First, this approach can only be used to study neurons with simple connectivity patterns. For example, if neuron A only synapses onto neuron B, one would expect that when the A-B target selection is disrupted, then all the synapses from A would be affected. This is likely to lead to a dramatic change in the distribution of the synapses from A. However, if A synapses onto B and three other cells and their synapses intermingle with each other, then the A-B synaptic recognition defect would likely only affect a small fraction of the A synapses, which will be difficult to detect with the conventional methods of labeling. Most of the neurons in C. elegans or other organisms have complex connectivity patterns, making them difficult to analyze by conventional labeling methods.
To overcome the caveats of conventional synaptic labeling and to study the molecular mechanisms of synaptic connectivity, we have developed an intersynaptic marker that allows precise characterization of synaptic target choices. We constructed the intersynaptic marker by fusing complementary GFP (green fluorescent protein) halves, or split GFPs, to extracellular domains of pre- and postsynaptically localized proteins. The two GFP fragments fluoresce only when they associate across the synaptic cleft. The advantage of this labeling scheme is that it can mark a subset of synapses from any given neuron that synapses onto particular postsynaptic targets. By expressing these markers in characterized pre- and postsynaptic neuron pairs, we have visualized GFP puncta in the discrete region where synaptic connections between the neurons are formed. Using existing synaptic-specificity mutants syg-1 and syg-2, we can detect changes in synaptic connectivity in the HSNL synaptic circuit.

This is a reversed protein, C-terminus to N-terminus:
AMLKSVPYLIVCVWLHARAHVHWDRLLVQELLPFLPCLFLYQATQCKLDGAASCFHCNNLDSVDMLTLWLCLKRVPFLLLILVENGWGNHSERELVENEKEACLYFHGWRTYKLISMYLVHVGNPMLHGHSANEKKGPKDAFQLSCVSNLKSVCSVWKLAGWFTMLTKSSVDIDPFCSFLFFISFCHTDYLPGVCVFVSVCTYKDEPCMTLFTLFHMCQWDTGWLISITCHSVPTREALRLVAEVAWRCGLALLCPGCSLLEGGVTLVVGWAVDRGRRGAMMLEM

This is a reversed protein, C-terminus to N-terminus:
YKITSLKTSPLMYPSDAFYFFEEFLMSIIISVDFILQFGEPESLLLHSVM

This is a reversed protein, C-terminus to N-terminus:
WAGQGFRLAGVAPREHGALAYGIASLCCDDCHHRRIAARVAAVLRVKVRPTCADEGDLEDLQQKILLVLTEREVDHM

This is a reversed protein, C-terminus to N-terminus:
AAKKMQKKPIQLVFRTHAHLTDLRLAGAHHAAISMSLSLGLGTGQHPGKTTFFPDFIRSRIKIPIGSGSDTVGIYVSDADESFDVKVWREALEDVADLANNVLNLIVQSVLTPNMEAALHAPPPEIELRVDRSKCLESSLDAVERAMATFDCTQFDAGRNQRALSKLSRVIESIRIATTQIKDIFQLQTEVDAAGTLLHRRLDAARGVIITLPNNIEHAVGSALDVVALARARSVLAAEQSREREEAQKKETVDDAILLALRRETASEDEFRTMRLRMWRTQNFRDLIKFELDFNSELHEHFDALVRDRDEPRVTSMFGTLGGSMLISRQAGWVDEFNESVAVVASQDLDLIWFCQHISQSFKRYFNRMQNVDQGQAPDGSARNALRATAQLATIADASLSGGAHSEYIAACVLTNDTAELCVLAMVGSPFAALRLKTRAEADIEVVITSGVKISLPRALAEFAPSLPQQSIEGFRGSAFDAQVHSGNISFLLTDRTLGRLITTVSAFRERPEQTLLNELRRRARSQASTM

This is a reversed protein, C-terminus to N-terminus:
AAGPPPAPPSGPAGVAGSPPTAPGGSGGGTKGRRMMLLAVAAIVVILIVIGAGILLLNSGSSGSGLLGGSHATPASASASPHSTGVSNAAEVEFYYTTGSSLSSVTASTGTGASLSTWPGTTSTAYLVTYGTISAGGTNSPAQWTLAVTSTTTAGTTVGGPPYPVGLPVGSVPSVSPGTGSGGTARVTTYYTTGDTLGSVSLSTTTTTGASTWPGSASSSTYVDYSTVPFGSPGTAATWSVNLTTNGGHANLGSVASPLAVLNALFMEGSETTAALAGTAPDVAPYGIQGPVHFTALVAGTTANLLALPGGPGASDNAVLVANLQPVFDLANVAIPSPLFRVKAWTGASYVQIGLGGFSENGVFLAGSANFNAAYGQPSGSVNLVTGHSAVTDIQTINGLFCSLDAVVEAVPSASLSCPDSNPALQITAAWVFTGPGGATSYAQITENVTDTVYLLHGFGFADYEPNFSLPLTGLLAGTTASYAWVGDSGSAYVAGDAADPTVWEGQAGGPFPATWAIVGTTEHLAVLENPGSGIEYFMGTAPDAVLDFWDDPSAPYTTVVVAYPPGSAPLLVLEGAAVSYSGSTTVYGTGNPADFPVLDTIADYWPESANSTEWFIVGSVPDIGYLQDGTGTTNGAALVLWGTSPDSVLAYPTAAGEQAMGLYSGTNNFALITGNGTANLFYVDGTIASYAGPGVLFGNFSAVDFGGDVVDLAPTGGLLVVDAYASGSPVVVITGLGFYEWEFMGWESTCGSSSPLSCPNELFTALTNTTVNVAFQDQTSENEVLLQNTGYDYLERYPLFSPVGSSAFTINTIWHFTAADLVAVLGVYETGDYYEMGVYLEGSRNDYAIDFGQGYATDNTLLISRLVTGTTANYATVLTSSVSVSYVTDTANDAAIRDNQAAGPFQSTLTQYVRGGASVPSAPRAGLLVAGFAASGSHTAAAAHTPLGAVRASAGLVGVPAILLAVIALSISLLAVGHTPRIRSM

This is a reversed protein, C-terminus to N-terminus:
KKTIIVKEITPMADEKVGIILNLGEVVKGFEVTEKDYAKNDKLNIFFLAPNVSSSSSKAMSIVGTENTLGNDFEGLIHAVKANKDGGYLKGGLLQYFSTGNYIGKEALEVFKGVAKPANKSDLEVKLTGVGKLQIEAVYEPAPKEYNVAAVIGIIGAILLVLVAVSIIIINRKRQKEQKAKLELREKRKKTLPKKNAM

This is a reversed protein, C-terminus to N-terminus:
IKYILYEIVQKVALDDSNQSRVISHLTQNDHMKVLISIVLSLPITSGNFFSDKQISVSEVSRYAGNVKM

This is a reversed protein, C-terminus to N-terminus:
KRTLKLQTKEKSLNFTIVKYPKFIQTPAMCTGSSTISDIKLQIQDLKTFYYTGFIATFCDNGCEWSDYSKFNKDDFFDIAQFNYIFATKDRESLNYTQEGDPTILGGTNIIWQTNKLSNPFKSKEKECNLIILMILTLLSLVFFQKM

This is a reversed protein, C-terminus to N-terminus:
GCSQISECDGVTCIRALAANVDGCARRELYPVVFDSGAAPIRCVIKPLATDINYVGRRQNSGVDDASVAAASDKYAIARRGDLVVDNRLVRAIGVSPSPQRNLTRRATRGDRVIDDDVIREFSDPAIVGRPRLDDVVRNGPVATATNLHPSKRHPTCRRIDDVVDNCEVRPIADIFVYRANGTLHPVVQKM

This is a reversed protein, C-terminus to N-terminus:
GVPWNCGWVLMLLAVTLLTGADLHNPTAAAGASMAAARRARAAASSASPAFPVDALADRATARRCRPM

We have used this intersynaptic labeling method to tag synapses between four different groups of defined pre- and postsynaptic neurons. We are in the process of establishing strains that will be used for forward genetic screens, aiming to isolate mutants with specific defects in synaptic target selection. We anticipate that target selection mutants will exhibit a lack of intersynaptic labeling, therefore showing a loss of fluorescence. It is far easier to identify this phenotype than to identify subtle changes in synaptic distribution. The screen can easily be performed with worms colabeled with conventional synaptic markers in the red fluorescence channel to rule out the cell fate and axon guidance mutants. We hope to use this marker to study synaptic specificity between neurons in a complex environment in which changes in synaptic connectivity would be nearly impossible to detect with conventional markers.